NASA has a life-detecting instrument ready to fly to icy moons
NASA scientists have developed a new device designed to autonomously detect life in the watery plumes shooting into space from icy moons like Enceladus and perhaps Europa.
Saturn‘s moon Enceladus and Jupiter‘s moon Europe have long intrigued scientists as prime locations in the solar system Where life could exist. Both have hidden oceans of liquid water with potentially habitable conditions under their icy veneers, but it will be difficult to reach those oceans directly through the thick ice.
Fortunately, the moons can bring their oceans to spacecraft. In 2006, the Cassini Mission to Saturn discovered plumes of water vapor spewing from Enceladus, which is 500 kilometers wide. Likewise, the Hubble Space Telescope has found intriguing evidence for plumes from Europe, which is much larger with a diameter of 3120 km. Now a spacecraft equipped with NASA’s new Ocean Worlds Life Surveyor (OWLS) device can collect water samples as they fly through the plumes and then search for microorganisms that the geysers may have spewed into space.
Cassini actually flew through the plumes, but neither it nor any other mission to the outer solar system to date is equipped with life-finding instruments. Every future mission with OWLS would be different.
However, because of the great distances that separate Soil from Jupiter and Saturn, the bandwidth for returning data is low. Therefore, OWLS must collect massive amounts of data, analyze it autonomously to hopefully discover life itself, and then send only the relevant results back to Earth.
“We’re now starting to ask questions that require more sophisticated instruments,” Lukas Mandrake, the OWLS instrument autonomy system engineer at NASA’s Jet Propulsion Laboratory (JPL) in California, said in a statement. pronunciation. “Are some of these other planets habitable? Is there defensible scientific evidence for life rather than a hint that it might be there? That requires instruments that need a lot of data, and that’s what OWLS and its scientific autonomy is set up to do.” to achieve. “
OWLS is not just one smart instrument, but a series of eight experiments capable of investigating whether life exists in the samples it collects. Tests conducted with OWLS in California’s extremely salty Mono Lake, which scientists believe isn’t too similar to the salty waters of the oceans of Europa and Enceladus, have successfully “discovered” life in California’s lake. Now, with a bit of downsizing, OWLS is ready to tackle the icy moons, the developers say.
“We demonstrated the first generation of the OWLS suite,” Peter Willis, the co-principal investigator of OWLS and the scientific leader of JPL, said in the statement. “The next step is to customize and miniaturize it for specific mission scenarios.”
One of eight instruments within OWLS is the Extant Life Volumetric Imaging System (ELVIS), a group of several microscopes developed in collaboration with scientists at Portland State University in Oregon. Most excitingly, among ELVIS’s microscope arsenal is a digital holographic microscope (DHM). It is capable of recording videos of water samples for tens of seconds at a microscopic scale and then, as the name implies, converts the video into three-dimensional, holographic images. Machine learning algorithms then set to work analyzing the sample’s holographic video: ordinary particles in the water will simply float lazily or remain motionless, but more erratic movements will betray any living microorganisms present.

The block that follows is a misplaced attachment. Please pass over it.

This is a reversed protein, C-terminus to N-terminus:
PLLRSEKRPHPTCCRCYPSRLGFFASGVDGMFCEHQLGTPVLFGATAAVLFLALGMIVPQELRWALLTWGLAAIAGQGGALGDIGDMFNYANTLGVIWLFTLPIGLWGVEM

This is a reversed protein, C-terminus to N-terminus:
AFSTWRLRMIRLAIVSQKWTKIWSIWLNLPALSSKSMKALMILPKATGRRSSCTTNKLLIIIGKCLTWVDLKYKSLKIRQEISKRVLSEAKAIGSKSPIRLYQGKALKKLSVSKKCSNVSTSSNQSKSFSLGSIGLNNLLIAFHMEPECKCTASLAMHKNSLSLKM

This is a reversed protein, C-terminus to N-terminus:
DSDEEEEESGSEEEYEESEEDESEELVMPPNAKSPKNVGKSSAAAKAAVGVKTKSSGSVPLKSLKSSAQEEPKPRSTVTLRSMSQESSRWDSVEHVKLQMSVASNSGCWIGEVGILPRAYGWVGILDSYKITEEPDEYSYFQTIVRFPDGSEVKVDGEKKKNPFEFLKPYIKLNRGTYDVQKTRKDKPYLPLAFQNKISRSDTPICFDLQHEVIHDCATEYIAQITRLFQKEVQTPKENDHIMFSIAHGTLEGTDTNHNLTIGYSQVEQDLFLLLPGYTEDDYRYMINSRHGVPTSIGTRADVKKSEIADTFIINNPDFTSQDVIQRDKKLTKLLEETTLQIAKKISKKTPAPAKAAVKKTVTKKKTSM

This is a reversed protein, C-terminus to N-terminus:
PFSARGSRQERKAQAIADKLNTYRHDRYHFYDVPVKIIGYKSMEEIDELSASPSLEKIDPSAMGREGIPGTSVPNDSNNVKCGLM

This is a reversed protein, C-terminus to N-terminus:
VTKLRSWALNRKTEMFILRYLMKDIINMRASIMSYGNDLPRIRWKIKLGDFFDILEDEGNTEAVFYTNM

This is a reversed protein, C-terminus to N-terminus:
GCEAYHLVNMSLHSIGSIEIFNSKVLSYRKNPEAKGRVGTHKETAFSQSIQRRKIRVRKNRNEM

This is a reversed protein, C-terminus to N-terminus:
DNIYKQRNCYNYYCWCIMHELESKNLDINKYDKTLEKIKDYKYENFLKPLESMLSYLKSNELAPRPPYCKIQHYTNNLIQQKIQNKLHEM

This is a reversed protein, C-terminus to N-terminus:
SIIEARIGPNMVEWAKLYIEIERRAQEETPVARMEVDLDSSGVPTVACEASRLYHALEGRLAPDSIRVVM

The DHM can work in conjunction with OWLS’ Organic Capillary Electrophoresis Analysis System (OCEANS). Capillary electrophoresis is a technique to separate organic molecules – such as the various amino acids, fatty acids and nucleic acids on which life depends – in a liquid using electric fields. The molecules are then sent to a mass spectrometer, which measures the masses of particles in the sample, and a volume fluorescence imager, which uses dyes to bind these chemical building blocks together. When excited by a laser, the compounds fluoresce or glow, providing a target for the DHM to focus on.
The development of OWLS has come too late for inclusion in that of the European Space Agency Jupiter Icy Moons Explorer (JUICE)that explodes in 2023, or NASA’s Europe Clipper mission, which will start in 2024.
However, several missions have been proposed to return to Enceladus from Saturn in the future. Scientists at the Johns Hopkins University Applied Physics Laboratory have submitted a mission concept to NASA called Orbilander, which would act as both an orbiter and a lander on Enceladus. Then there is Breakthrough Initiatives‘ alleged privately funded Enceladus mission. A previously rejected concept by NASA called the Enceladus Life Finder could also be revived at some point.
Enceladus is too tempting a target to ignore for long, and when we return, OWLS is ready to come along for the ride.
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